When you create lists, segmenting them into groups is your best opportunity to further refine your message targeting.
7. Optimize for Mobile
Whether you’re sending transactional or promotional emails, make sure they’re mobile-friendly to display. Many people prefer to check and read their emails from their phones. If the communication is challenging to view, your chances of an unsubscribe or a less than ideal user experience increase.
What to Avoid When Sending Mass Emails
When it comes to understanding how to send a mass email, there are some steps to take to streamline your process.
1. Don’t Ignore Regulations
Legislation surrounding emails is plentiful. The European Union’s General Data Protection Rule (GDPR), the Controlling the Assault of Non-Solicited Pornography and Marketing Act (CAN-SPAM) and the California Consumer Privacy Act (CCPA) provide guidelines for the circumstances under which you can email your customers and prospects. Familiarize yourself with those that apply to your business to remain in compliance and prevent penalties and fines.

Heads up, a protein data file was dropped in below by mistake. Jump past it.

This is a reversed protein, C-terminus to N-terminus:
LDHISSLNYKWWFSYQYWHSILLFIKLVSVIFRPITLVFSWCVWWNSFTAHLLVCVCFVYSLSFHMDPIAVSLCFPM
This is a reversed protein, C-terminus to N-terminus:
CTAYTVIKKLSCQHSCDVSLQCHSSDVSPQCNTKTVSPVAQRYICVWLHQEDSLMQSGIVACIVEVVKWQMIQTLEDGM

2. Don’t Use Old Email Addresses
If you’ve gotten hard bounces or emails returned as permanently undeliverable, make sure to remove those addresses from future mailings. Maintaining your lists keeps them healthy, so bounces won’t affect your deliverability and don’t count against your sending limits. Hard bounces provide an opportunity to analyze and learn about user engagement and experience, so take advantage of the chance to fine-tune your lists and message.
3. Don’t Forget to Warm-up
Many businesses conduct an IP warm-up before sending large-scale mass emails. In an IP warm-up, your company uses the top few most-engaged customers as recipients, then continues to build. As the ISP sees acceptance of your communications without large numbers of bounces or complaints, your sending reputation improves. Sending limits typically increase on a proportionate basis.
While building a mass email program can certainly be a daunting task we hope that these steps point you in the right direction. With a little elbow grease, we’re sure you’ll become a full-blown email pro!